Writing-tablet with a letter of appeal
Roman Britain, late 1st or early 2nd century BC
Vindolanda Roman fort (modern Chesterholm), Northumberland
The letter was intended for the governor of the province, since the unit commander had been unavailable for help. The writer, who seems to be a civilian, appears to be seeking redress for a beating he had received, apparently unjustly. Neither the beating nor the appeal is surprising, as other sources frequently refer both to arbitrary and severe beatings handed out by the military, in particular by centurions, and to vain attempts to secure justice from others in the military hierarchy.
' ... he beat (?) me all the more ... goods ... or pour them down the drain (?). As befits an honest man (?) I implore your majesty not to allow me, an innocent man, to have been beaten with rods and, my lord, inasmuch as (?) I was unable to complain to the prefect because he was detained by ill-health I have complained in vain (?) to the beneficiarius and the rest (?) of the centurions of his unit. Accordingly (?) I implore your mercifulness not to allow me, a man from overseas, and an innocent one, about whose good faith you may inquire, to have been bloodied by rods as if I had committed some crime.'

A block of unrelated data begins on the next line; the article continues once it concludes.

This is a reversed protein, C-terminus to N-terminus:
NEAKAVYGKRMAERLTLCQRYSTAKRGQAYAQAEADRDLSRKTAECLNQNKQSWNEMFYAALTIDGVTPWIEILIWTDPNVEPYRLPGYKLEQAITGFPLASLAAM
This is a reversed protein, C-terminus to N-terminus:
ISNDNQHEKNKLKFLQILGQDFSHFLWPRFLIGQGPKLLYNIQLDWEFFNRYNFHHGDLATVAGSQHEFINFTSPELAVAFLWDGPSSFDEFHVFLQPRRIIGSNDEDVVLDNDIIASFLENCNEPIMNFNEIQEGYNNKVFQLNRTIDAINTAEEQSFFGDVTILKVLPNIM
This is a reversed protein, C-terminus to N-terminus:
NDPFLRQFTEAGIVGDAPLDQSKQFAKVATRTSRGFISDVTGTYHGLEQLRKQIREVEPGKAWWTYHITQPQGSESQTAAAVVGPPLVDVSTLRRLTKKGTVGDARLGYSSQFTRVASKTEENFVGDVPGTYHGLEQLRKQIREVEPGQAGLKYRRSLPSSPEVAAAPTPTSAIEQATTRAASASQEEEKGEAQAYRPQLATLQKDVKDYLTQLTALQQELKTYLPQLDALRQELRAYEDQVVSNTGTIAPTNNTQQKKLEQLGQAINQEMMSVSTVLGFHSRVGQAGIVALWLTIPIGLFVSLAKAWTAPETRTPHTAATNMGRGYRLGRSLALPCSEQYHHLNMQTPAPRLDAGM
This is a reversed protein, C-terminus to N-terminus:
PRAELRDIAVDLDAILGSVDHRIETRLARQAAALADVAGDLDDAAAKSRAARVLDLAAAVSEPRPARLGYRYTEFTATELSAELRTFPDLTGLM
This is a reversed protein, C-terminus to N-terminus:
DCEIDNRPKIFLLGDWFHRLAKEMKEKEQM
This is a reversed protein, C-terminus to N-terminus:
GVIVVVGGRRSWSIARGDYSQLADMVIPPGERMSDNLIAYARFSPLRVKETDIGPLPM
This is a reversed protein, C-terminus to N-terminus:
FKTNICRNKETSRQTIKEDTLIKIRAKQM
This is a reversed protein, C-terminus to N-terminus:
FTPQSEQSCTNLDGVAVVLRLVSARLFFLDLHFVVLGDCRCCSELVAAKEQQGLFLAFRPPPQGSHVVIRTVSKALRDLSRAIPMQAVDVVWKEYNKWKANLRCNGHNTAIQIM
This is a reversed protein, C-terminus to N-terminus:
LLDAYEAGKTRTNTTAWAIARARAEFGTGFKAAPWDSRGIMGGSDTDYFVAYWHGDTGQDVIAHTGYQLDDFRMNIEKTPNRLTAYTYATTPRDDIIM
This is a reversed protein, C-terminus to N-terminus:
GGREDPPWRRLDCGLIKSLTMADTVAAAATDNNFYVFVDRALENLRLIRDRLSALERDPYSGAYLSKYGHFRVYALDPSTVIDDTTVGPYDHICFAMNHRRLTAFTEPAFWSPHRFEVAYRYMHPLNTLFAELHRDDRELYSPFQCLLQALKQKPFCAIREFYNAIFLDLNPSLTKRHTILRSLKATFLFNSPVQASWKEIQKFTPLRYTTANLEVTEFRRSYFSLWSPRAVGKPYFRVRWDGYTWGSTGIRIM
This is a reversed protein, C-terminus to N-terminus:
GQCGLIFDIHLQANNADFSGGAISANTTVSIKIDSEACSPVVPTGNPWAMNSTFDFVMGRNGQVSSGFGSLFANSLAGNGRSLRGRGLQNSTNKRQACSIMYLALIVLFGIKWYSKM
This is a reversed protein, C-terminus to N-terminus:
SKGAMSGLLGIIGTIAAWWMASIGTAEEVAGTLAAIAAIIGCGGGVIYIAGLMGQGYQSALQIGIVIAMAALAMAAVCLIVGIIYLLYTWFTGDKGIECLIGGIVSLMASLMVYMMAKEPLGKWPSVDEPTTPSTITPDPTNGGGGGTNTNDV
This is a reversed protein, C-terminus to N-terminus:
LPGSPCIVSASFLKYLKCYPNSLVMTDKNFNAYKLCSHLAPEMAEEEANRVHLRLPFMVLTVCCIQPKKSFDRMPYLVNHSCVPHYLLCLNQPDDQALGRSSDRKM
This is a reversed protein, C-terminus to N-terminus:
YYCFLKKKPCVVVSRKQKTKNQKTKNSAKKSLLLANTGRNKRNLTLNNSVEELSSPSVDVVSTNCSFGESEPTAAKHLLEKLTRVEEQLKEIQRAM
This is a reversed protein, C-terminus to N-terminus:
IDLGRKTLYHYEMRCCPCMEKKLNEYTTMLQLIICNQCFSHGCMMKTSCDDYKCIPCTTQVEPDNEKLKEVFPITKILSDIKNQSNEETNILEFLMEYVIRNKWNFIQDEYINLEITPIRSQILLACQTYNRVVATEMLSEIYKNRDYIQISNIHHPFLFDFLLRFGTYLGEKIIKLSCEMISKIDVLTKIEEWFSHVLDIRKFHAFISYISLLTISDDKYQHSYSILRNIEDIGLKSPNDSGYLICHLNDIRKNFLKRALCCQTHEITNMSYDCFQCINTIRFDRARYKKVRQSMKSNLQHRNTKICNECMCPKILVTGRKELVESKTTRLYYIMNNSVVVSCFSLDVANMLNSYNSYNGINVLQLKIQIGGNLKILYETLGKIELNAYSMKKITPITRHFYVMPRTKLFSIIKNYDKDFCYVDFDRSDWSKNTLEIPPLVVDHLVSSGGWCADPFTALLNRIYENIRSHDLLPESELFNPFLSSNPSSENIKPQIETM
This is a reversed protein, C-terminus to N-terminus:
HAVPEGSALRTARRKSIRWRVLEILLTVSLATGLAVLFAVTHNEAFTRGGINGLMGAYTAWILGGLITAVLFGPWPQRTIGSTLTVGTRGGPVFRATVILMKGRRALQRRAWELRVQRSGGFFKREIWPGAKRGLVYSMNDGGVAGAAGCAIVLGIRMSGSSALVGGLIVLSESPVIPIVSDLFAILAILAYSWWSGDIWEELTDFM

A.K. Bowman, Life and letters on the Roman (London, The British Museum Press, 1994)